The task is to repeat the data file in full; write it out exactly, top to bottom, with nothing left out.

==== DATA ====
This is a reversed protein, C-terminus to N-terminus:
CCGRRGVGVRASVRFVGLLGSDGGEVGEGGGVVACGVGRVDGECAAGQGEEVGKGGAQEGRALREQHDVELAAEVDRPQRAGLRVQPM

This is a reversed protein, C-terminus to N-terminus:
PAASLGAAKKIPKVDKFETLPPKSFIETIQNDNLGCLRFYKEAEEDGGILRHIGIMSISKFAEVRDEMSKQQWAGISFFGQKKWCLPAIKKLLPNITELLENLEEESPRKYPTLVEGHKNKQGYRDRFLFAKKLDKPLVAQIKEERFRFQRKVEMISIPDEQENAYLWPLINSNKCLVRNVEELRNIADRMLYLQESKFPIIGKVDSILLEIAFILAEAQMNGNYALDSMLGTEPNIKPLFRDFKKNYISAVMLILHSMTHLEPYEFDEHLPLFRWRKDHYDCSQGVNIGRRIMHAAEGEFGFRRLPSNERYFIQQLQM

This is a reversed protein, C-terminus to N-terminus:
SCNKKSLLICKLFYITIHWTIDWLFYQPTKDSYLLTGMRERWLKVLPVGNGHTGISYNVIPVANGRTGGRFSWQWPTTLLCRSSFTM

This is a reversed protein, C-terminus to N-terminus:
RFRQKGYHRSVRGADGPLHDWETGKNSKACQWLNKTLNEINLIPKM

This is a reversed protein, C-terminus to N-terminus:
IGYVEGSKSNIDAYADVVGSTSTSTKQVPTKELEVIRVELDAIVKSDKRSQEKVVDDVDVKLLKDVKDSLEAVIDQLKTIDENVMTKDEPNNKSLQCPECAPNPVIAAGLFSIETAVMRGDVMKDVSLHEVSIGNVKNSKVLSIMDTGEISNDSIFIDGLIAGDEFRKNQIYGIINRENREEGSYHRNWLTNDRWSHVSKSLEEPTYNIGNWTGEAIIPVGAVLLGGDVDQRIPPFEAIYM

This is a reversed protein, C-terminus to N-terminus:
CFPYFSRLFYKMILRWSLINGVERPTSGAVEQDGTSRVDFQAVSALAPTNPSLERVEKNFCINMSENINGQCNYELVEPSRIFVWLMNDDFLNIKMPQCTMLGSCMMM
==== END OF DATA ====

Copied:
This is a reversed protein, C-terminus to N-terminus:
CCGRRGVGVRASVRFVGLLGSDGGEVGEGGGVVACGVGRVDGECAAGQGEEVGKGGAQEGRALREQHDVELAAEVDRPQRAGLRVQPM

This is a reversed protein, C-terminus to N-terminus:
PAASLGAAKKIPKVDKFETLPPKSFIETIQNDNLGCLRFYKEAEEDGGILRHIGIMSISKFAEVRDEMSKQQWAGISFFGQKKWCLPAIKKLLPNITELLENLEEESPRKYPTLVEGHKNKQGYRDRFLFAKKLDKPLVAQIKEERFRFQRKVEMISIPDEQENAYLWPLINSNKCLVRNVEELRNIADRMLYLQESKFPIIGKVDSILLEIAFILAEAQMNGNYALDSMLGTEPNIKPLFRDFKKNYISAVMLILHSMTHLEPYEFDEHLPLFRWRKDHYDCSQGVNIGRRIMHAAEGEFGFRRLPSNERYFIQQLQM

This is a reversed protein, C-terminus to N-terminus:
SCNKKSLLICKLFYITIHWTIDWLFYQPTKDSYLLTGMRERWLKVLPVGNGHTGISYNVIPVANGRTGGRFSWQWPTTLLCRSSFTM

This is a reversed protein, C-terminus to N-terminus:
RFRQKGYHRSVRGADGPLHDWETGKNSKACQWLNKTLNEINLIPKM

This is a reversed protein, C-terminus to N-terminus:
IGYVEGSKSNIDAYADVVGSTSTSTKQVPTKELEVIRVELDAIVKSDKRSQEKVVDDVDVKLLKDVKDSLEAVIDQLKTIDENVMTKDEPNNKSLQCPECAPNPVIAAGLFSIETAVMRGDVMKDVSLHEVSIGNVKNSKVLSIMDTGEISNDSIFIDGLIAGDEFRKNQIYGIINRENREEGSYHRNWLTNDRWSHVSKSLEEPTYNIGNWTGEAIIPVGAVLLGGDVDQRIPPFEAIYM

This is a reversed protein, C-terminus to N-terminus:
CFPYFSRLFYKMILRWSLINGVERPTSGAVEQDGTSRVDFQAVSALAPTNPSLERVEKNFCINMSENINGQCNYELVEPSRIFVWLMNDDFLNIKMPQCTMLGSCMMM